Since last year I’ve spent a lot of time working on iPad apps for medical device companies. These companies want to be able to display their sales materials/digital assets to potential buyers on the iPad because of its gorgeous presentation. We can’t blame them. This is a great choice especially with the retina display on the third generation iPad. It’s incredibly compelling.
Our go-to solution for presenting these files until recently has been to just load everything into a UIWebView because it supports so many formats. Voila! Done! We like simple solutions to problems that would otherwise be very difficult.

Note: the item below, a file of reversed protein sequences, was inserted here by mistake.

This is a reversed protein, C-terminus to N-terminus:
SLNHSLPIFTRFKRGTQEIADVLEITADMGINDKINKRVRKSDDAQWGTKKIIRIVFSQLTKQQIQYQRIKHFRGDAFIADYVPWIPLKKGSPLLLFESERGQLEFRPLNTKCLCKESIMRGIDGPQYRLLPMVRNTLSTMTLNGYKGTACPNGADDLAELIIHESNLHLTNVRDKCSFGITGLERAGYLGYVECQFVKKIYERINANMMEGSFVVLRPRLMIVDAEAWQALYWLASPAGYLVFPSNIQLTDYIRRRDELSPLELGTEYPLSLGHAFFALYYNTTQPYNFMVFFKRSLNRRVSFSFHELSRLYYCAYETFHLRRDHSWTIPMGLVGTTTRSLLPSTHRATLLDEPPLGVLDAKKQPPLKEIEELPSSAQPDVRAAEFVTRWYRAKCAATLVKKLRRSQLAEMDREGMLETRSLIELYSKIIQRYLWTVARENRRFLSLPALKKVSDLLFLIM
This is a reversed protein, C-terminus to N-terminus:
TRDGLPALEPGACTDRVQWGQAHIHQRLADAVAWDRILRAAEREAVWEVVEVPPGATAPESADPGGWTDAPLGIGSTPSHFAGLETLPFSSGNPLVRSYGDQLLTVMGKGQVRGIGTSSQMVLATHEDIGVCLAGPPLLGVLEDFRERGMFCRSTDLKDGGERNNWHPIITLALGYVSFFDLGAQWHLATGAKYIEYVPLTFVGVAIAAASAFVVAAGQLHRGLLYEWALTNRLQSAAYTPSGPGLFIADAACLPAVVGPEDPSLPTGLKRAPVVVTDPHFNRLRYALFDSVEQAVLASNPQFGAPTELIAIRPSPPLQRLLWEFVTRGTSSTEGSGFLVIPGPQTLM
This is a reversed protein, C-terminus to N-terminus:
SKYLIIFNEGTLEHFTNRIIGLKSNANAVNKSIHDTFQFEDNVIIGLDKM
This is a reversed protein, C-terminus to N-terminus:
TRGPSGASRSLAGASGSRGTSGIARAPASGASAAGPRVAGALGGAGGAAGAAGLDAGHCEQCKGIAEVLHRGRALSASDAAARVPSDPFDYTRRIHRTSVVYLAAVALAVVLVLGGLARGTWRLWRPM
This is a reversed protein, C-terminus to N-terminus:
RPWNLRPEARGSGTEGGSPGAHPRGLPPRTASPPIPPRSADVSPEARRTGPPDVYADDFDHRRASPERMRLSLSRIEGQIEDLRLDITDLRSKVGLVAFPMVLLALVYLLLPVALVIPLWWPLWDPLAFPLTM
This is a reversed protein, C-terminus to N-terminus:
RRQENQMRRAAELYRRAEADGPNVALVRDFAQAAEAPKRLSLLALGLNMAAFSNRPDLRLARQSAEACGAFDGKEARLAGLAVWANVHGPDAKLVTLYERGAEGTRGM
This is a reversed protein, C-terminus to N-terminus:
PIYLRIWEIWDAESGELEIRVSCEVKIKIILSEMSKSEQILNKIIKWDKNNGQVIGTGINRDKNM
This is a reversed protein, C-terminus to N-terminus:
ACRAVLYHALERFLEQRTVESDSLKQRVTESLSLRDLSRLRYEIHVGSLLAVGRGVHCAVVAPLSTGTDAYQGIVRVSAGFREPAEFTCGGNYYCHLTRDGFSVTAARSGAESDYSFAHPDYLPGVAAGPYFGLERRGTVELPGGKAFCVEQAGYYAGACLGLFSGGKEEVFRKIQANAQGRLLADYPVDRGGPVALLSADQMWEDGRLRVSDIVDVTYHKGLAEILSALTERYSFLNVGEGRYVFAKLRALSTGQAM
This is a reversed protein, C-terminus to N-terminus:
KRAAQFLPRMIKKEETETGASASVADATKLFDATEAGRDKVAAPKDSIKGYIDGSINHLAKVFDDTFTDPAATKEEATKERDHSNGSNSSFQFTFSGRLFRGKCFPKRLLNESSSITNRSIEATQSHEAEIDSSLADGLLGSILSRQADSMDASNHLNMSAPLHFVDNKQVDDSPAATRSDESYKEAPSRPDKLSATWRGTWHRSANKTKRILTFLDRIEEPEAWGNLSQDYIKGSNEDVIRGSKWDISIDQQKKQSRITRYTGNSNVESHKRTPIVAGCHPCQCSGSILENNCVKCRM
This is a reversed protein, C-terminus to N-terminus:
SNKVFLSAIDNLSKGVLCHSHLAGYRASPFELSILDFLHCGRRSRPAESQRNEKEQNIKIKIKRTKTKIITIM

This solution has worked great, but over time it’s become a noticeably dull spot in the app with some UX problems to boot. This is not good–especially for the part of the app that gets the most customer face time. It needs to shine. To go fullscreen, we just load a full size view controller modally. One issue with this approach though was that it only worked in landscape. For some reason it would get wonky (engineering parlance for, “um, I don’t know”) if we allowed both orientations since the rest of the app supported landscape only. It also had a nav bar that would never be hidden, so the user would always see it even when they were scrolling through the document content. Finally, there was no way to jump down deep into a document. If you needed to get to page 325, for example, you had to scroll all the way there. That’s just a bad user experience–incredibly tedious making it unlikely anyone would use it with a large document. These were some significant drawbacks and I didn’t have a good solution to bring the polish that this segment of the app deserved. (more…)